Last year’s show succeeded to pull in ratings after producers brought in Family Guy creator Seth MacFarlane to host. However, he drew mixed reviews for his edgy commentary and performances, such as “We Saw Your Boobs.”

DeGeneres’ outstanding talk show, which has won 45 Daytime Emmy Awards in its decade of airing, proves she knows how to talk to an audience and get them laughing without resorting to crude comments. Plus, it means we can expect a fantastic opening like the one she served for her first gig because her openings on her show are quite possibly the best you will ever see.

All in all, Ellen is wonderful; this award show should be spectacular; and I cannot wait to live tweet it. Only seven months to go!

By Meryl Gottlieb| mg986611@ohiou.edu| @buzzlightmeryl

JK-rowling_2352316b

July 31st has a special place in the hearts of Harry Potter fans around the world. For it is not only the birthday of the beloved hero of one of the most popular series ever published, but it also the birthday of its author, J.K. Rowling.

This year marks Rowling’s 48th birthday while Harry Potter turns 33. To celebrate the occasion, Entertainment Weekly comprised a wonderful list of 33 things to love about Harry.

This day is worth mentioning — and even worth a blog post — because, speaking as a Harry Potter fan, we need these kind of memorials to celebrate our love of a series that was completed six years ago and a film franchise that ended two years ago. We’re itching for more Potter and will take any excuse we have to talk about it as much as possible.

Remember the thrill of placing a pre-order for the newest installment of the series or the struggle to convince your mom that you could stay awake long enough to go to a midnight premiere? I do, and I will never forget those moments. Harry Potter was a huge part of my childhood — as I know it was with so many others of my generation as well — and it truly was the series that encouraged me to read and made me an avid reader. My grandma couldn’t thank Rowling enough for that.

Any time anything Harry Potter pops up, my attention is instantly drawn. Since Potterheads no longer have new material to look forward to, our hearts do a special jump when we see anything related to our favorite series. And that feeling will never go away.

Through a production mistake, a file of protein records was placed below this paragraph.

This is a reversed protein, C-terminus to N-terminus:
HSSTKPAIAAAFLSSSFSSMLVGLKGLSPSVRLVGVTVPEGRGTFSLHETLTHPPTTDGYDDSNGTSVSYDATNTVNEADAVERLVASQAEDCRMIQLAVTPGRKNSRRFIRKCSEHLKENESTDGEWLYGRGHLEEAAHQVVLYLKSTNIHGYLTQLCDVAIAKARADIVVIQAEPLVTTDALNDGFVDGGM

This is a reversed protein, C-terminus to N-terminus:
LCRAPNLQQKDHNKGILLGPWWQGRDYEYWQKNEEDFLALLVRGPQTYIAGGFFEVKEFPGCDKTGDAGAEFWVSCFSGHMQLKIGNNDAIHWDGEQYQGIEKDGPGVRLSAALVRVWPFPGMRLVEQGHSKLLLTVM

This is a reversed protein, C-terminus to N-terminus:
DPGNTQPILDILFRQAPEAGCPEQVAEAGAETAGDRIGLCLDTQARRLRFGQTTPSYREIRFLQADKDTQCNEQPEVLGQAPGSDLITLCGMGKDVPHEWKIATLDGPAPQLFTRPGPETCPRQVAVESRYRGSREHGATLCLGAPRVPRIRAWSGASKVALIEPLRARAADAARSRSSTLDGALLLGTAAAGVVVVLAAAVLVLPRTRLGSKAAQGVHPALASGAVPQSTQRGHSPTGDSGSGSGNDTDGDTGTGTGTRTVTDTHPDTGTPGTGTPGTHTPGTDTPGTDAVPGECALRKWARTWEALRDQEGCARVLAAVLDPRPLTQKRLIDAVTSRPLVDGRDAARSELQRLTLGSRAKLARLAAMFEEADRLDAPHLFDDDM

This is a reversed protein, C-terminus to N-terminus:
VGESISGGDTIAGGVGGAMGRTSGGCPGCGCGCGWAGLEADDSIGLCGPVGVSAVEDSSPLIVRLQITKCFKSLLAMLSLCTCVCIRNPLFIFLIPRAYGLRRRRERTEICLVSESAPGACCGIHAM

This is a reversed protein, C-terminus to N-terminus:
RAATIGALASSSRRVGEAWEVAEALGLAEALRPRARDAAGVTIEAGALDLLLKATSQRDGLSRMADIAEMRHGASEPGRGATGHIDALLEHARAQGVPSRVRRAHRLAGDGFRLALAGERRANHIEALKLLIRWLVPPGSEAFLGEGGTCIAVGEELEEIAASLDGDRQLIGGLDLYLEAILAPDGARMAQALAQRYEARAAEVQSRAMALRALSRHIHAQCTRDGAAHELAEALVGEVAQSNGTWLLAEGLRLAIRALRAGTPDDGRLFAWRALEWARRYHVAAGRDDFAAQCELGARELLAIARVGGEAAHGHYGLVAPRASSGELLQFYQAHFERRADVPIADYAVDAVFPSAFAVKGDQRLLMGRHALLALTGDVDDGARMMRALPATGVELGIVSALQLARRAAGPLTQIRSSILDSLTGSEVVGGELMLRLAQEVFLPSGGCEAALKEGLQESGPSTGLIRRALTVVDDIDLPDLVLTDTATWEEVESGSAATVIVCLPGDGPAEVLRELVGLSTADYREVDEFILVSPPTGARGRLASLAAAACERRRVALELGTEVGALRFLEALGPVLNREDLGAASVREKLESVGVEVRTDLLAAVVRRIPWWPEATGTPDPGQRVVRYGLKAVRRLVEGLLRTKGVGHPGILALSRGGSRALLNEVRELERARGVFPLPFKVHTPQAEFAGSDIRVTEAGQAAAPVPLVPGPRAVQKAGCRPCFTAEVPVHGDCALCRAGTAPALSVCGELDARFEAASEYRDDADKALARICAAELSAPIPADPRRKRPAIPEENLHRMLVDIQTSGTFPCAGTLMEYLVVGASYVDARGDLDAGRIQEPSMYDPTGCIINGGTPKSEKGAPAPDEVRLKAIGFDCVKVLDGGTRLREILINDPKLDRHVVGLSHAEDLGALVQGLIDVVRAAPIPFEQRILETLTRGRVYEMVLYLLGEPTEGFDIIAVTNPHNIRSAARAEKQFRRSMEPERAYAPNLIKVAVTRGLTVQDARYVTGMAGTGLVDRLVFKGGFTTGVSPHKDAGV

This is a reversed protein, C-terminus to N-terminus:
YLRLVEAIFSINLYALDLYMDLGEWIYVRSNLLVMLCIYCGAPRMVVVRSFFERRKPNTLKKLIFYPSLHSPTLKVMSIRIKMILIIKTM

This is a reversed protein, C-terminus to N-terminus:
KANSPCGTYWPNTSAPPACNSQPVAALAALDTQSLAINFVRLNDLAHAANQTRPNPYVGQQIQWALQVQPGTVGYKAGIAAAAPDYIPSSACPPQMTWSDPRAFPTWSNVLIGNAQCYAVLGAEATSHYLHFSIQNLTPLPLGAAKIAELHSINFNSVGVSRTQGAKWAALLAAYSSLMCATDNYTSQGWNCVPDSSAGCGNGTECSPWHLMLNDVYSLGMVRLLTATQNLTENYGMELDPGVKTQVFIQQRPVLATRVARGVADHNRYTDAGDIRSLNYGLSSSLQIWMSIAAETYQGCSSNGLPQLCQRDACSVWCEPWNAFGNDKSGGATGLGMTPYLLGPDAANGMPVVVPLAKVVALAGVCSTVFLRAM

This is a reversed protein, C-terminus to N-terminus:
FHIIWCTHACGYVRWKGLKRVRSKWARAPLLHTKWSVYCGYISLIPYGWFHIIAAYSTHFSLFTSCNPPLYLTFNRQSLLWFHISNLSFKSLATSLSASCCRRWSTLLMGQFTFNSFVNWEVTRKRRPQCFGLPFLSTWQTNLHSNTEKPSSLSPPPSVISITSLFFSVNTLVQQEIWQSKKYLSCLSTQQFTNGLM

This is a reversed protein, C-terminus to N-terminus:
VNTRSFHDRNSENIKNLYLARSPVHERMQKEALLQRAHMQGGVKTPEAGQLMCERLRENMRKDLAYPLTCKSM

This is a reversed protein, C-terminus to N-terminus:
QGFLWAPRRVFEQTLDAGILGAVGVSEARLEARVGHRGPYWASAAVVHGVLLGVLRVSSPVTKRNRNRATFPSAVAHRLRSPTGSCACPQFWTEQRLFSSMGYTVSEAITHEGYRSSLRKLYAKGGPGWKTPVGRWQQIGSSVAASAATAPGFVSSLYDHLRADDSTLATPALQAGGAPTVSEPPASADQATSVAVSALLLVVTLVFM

Some day I would like to say that something I wrote made half of the impact Harry Potter has made on my generation and the world.

Happy Birthday Jo, and Happy Birthday Harry.

By Meryl Gottlieb| mg986611@ohiou.edu| @buzzlightmeryl
Glee will return to Fox on September 26 at 9 p.m.

cory_monteith_ryan_murphy_matthew_morrison_-_h_-_2010_

The show will go on.

Glee creator Ryan Murphy spoke Saturday in an interview with E! Online’s Kristin Dos Santos about the plans for the show’s fifth season and how the cast and crew will handle returning to work after the passing of star Cory Monteith.

Monteith, 31, was found dead July 13 in the Fairmont Pacific Rim Hotel in Vancouver. The actor died from mixed drug toxicity, involving heroin and alcohol. Monteith had been open about his history of struggling with abuse and completed a rehabilitation program in April.

The participation in the program in April came after the cast and crew learned he was using again back in March. Murphy said they staged an intervention in his office and told Monteith that filming did not matter until he got better.

“He wanted to continue working and we said, ‘That’s not an option. No. The TV show doesn’t matter, your life matters,’” Murphy said. “His last words to me were, ‘I want to get better,’ and I always felt and continue to feel even in his death that he did, that he really wanted to fight it and he was humiliated and shamed. We reassured him that the only thing that mattered was him getting better and his job was 100 percent protected because he thought he was going to get fired. … We were all rooting for him … I feel like we did everything that we could and I know that Lea (Michele) feels she did everything that she could.”

Season five of Glee will premiere September 26, only one week after the originally planned airdate. The first two episodes will be the already written, long awaited Beatles tribute episodes, which will need some slight tweaking. The third episode will feature a tribute to Monteith.